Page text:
Shot over three annual visits to the New Territories – a quieter area of the greater Hong Kong region – Photographer Sarah Pannell’s series Territories is inspired by the souvenir calendars of her youth; gifts sent from aunt over the years of her childhood, filled with glossy stock photos of the city’s most famous landmarks. The Calendars depicted picture-perfect landscapes of Victoria Harbour and the seaside tourist towns of Stanley and Repulse Bay. The Territories, on the other hand, serves as a capsule view of the Chinese-held territory and offers an alternative view of Hong Kong and the distinct elements that separate it from Mainland China. Originally to be featured as part of our contested territories publication, we spoke with Sarah Pannell about this intriguing body of work.
Could you tell me a little about the background to this series, your aunt gifted you calendars over years right?
Well for most of my life, my Aunt and Uncle have lived lived as expats in Hong Kong, as my uncle John, is a pilot of Cathay Pacific. So I grew up with a lot of Hong Kong souvenirs in the house and plenty of ceramic and china goods that my aunt would regularly give to my mum each time she returned to Melbourne for a brief holiday. We always had different Hong Kong calendars hanging in the kitchen and my Dad’s study so these stock tourist images became very familiar to me. Most of my extended family members have visited Hong Kong at some point and when I finally went for the first time in 2013, I was immediately hooked and just wanted to photograph everything.
Do you think what these calendars represent is a fake representation of Hong Kong?
Yes and no – I guess its no different to the types of stereotypical images we see of any major city or territory – the Statue of Liberty isn’t necessarily the best or most realistic representation of New York, nor is the Eiffel Tower in Paris. I think tourists and consumers are naturally awed by mostly the same landmarks and views. Everything about Hong Kong on the surface is a stark contrast. There’s a deep tension between tradition and modernity, East and West, nature and human-made.
How would you describe the elements of this series that you describe as “alternative views and elements that separate it from mainland China.”?
This is hard to summarise but I feel that Hong Kong has a certain look to it. It’s a unique place, with so much Chinese influence yet its British colonial past still so evident. There is a tranquility that is reflected in the streets, the waterways, the impressive western inspired skyscrapers and the surrounding mountain side. The streets are gritty in some areas, yet so refined and almost clinical in other neighbourhoods. And with so much stunning coastline, the whole place is tied to the water.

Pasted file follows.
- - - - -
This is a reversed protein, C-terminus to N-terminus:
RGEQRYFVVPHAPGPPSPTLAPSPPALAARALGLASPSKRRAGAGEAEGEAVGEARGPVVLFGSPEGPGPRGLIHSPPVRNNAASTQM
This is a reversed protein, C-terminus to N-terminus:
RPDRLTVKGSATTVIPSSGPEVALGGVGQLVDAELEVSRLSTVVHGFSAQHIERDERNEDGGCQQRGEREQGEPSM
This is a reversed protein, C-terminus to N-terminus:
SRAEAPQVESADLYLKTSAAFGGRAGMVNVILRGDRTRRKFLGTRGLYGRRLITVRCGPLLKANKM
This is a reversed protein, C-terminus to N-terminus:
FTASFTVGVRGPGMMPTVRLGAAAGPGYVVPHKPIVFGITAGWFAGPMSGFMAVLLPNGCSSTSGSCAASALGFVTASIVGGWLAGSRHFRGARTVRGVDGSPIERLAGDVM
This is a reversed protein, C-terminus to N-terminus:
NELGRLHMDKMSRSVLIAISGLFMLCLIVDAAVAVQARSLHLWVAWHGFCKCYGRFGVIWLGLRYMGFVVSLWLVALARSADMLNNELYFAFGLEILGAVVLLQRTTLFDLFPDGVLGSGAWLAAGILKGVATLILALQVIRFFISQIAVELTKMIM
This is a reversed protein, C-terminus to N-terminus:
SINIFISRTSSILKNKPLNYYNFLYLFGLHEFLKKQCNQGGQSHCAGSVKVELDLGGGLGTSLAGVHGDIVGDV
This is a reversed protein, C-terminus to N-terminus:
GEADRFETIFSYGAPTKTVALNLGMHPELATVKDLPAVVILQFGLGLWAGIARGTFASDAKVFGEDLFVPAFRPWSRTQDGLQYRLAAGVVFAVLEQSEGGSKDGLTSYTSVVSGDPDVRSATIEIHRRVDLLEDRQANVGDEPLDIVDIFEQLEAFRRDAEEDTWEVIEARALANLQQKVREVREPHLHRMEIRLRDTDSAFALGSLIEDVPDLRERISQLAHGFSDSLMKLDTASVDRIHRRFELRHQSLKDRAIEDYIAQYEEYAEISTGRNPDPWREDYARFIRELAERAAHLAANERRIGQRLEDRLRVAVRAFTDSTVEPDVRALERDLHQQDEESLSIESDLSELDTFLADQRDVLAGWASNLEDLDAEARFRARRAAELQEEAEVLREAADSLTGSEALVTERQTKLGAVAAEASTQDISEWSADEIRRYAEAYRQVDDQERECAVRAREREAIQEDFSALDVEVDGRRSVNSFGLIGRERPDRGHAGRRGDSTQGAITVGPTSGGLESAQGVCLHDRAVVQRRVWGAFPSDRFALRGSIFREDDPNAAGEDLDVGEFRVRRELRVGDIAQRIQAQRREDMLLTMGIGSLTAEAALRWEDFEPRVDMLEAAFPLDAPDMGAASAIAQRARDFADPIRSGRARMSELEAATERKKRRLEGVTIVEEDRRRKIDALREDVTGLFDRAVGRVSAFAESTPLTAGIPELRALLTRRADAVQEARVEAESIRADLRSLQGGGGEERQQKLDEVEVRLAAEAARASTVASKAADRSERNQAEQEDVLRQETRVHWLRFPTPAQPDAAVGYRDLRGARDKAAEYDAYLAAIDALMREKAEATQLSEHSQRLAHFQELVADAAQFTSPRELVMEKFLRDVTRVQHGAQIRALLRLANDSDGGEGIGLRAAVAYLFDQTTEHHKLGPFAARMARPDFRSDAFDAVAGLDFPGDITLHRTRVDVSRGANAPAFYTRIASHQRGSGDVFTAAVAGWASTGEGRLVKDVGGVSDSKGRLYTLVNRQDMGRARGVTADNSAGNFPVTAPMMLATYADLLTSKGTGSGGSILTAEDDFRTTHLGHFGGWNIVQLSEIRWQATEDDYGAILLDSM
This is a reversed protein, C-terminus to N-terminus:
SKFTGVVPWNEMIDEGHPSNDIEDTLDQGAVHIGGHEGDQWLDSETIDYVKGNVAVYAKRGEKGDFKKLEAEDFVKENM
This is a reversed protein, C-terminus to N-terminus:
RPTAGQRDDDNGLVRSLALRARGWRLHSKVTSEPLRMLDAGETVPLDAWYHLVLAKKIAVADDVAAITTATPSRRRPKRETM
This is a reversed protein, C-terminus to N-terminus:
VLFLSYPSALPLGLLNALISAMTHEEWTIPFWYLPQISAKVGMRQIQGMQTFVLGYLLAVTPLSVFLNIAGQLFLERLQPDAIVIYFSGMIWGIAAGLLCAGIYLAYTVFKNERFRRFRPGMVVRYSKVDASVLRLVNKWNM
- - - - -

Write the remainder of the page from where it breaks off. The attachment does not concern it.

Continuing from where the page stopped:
This series isn’t so much a juxtaposition between the stock images in the calendars and the New Territories, but rather a diverse and different understanding of a territory. Why did you choose to photograph these certain areas, what was it about them that stood out to you?
My Aunt and Uncle live in Sai Kung, which is located in the new New Territories, and is about a 45 minute bus ride from Kowloon. This means I would see a lot more the area than most tourists who travel to Hong Kong and mainly stay on the Hong Kong Island or in central Kowloon. During these bus rides, and other drives around the different parts of the New Territories, I found myself fascinated with the surrounding environment and the relative peace I felt after leaving the densely populated and busy central streets of Tsim Sha Tsui or Causeway Bay. The architecture is quite interesting as is the lush green country parks and nature reserves that are dotted around Hong Kong, and seperate the New Territories from the mainland Chinese border. The wealth gap in Hong Kong is always quite stark and I was curious with a lot of luxury cars I would see in public parking garages and the status symbol of these in Chinese culture. I just felt that the imagery I’ve seen over the years of Hong Kong, was somewhat misleading and not the reality I felt when I was exploring the area.
Do you think that there should be more representation of outside areas and lesser known territories, opposing the images of the capital?
Yes there can never be enough of this. I think there are a lot of other photographers, artists and journalists out there covering lesser known or understood territories, cultures and people. I think there is definitely a demand for this and people are drawn to this type of content and its all about seeing something familiar from a different perspective.
See more from Sarah Pannell here